Data Collection Stretches Canada’s Privacy Law

by Istvan Fekete on October 18, 2013

Canadian privacy laws set clear limits, but the majority of companies engage in aggressive private data collection, according to Michael Geist, a privacy rights advocate and University of Ottawa e-commerce law professor.

In a recent blog post, he points to a mobile app signed by a respected company, the Royal Bank of Canada, which updated its mobile app for Android users earlier in October. If you are using this app or any banking app on your smartphone, you already know that it’s very comfortable for viewing account balances, paying bills, and locating nearby branches.

But all good things come with a price: when users tried to install the updated mobile application, they were advised that by having the app on their mobile phone, they are allowing their bank of choice to access a wide range of personal data.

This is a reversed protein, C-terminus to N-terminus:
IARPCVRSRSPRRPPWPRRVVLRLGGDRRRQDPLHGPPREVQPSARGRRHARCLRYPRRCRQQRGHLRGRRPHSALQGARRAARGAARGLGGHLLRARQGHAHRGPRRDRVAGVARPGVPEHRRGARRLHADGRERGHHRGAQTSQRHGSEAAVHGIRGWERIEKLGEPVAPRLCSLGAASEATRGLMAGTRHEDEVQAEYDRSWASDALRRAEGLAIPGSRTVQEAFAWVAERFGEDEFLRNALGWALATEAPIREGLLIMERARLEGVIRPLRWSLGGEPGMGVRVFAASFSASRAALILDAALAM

The list is pretty long and scary: “The long list of personal data – far longer than that found in comparable applications from banks such as TD Canada Trust or Bank of Montreal – included permission to use the device’s camera, to read the user’s call history, to access the user’s Internet browsing habits, and to even check out their browser bookmarks. After users took to Twitter and the Google app review section to complain, RBC advised that it would update the app and that users should “stay tuned” about the permission requirements,” Michael Geist writes.

In fact, this is just one example: the Royal Bank of Canada’s app isn’t the first to gather personal information in exchange for allowing users to access services. Geist points to another app, Aeroplan, the loyalty program linked to Air Canada, which sent an email last week to hundreds of customers informing them that it will change its data collection practices.

And the most scary thing of all is that this level of data collection comes from Canada’s best-known companies. This obviously raises concern, and their practices stretch Canadian privacy law to its limits and run the risk of placing user data at risk of security breaches.

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Written by: Istvan Fekete. Follow by: RSS, Twitter, Facebook, or YouTube.

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